Children and authoritarians tend to react to clear evidence against them by doubling down. The current Israeli government has continued the tradition:
The Israeli prime minister Binyamin Netanyahu's decision to approve the construction of 3,000 new homes is widely seen as a response to the United Nations vote earlier this week that recognised a Palestinian bid to be a "non-member observer state".
The US, with Israel, strongly opposed that move, while Britain abstained in the vote. But now both countries have criticised the Israeli settlement decision, saying it hurts the chances of a two-state solution and the search for peace in the troubled region.
"Let me reiterate that this administration, like previous administrations, has been very clear with Israel that these activities set back the cause of a negotiated peace," [US Secretary of State Hillary] Clinton said, in remarks delivered at the Saban Center think tank in Washington on Friday.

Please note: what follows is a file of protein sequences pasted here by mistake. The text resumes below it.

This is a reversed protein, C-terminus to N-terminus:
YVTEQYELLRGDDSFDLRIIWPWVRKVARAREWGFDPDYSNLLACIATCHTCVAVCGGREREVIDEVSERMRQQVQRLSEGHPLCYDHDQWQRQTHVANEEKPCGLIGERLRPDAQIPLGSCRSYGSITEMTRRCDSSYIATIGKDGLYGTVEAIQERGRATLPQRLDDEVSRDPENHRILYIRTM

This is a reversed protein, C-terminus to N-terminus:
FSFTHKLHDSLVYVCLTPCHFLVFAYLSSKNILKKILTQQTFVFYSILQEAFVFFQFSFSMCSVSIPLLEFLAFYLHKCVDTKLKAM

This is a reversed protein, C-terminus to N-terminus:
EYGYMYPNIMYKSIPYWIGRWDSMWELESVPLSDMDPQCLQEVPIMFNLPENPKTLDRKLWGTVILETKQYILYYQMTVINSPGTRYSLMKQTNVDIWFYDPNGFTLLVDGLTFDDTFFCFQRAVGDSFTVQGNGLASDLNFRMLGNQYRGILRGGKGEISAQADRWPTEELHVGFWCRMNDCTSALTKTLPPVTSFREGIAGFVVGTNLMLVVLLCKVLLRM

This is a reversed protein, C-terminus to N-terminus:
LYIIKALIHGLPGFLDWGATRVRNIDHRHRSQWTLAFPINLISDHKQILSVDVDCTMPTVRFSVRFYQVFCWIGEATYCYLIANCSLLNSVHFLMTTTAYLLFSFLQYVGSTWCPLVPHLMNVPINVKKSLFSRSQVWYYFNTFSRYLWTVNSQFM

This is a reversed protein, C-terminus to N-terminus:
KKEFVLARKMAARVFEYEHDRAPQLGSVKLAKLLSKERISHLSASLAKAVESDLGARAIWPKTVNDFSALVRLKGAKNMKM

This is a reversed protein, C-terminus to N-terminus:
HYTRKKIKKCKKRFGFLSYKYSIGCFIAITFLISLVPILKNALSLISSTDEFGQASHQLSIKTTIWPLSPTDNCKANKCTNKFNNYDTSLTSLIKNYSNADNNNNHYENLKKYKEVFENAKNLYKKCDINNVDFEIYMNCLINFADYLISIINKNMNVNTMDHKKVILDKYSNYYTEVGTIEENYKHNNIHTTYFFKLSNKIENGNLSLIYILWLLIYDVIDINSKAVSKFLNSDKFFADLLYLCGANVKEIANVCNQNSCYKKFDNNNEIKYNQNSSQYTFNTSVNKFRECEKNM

[British Foreign Secretary William] Hague said he was "extremely concerned" at the plans, which have been reported in the Israeli press as including a four-square-mile area just east of Jerusalem that is seen as vital to keeping open a viable land corridor between the city and any future Palestinian state.
The meta-message to Netanyahu is, "You cannot achieve your goals pursuing your current course of action." But just as it's difficult for 4-year-olds to understand this presented like that, so is it for Bibi and the right. In fact, I think the defining characteristic of any extremist is an inability to accept the basic fact that other points of view exist, let alone that policies predicated on their point of view will fail spectacularly, given enough time.
Full disclosure: I'm Jewish, as any but the most extreme Rabbis will agree. (By "most extreme" I mean any Rabbi who believes no one's mother can convert to Judaism.) I'm also atheist, as anyone who's read this blog knows. I also have an allergic reaction against anyone who claims that their ethnic/political/knitting group is the only ethnic/political/knitting group qualified to discuss matters that affect people beyond their group's boundaries.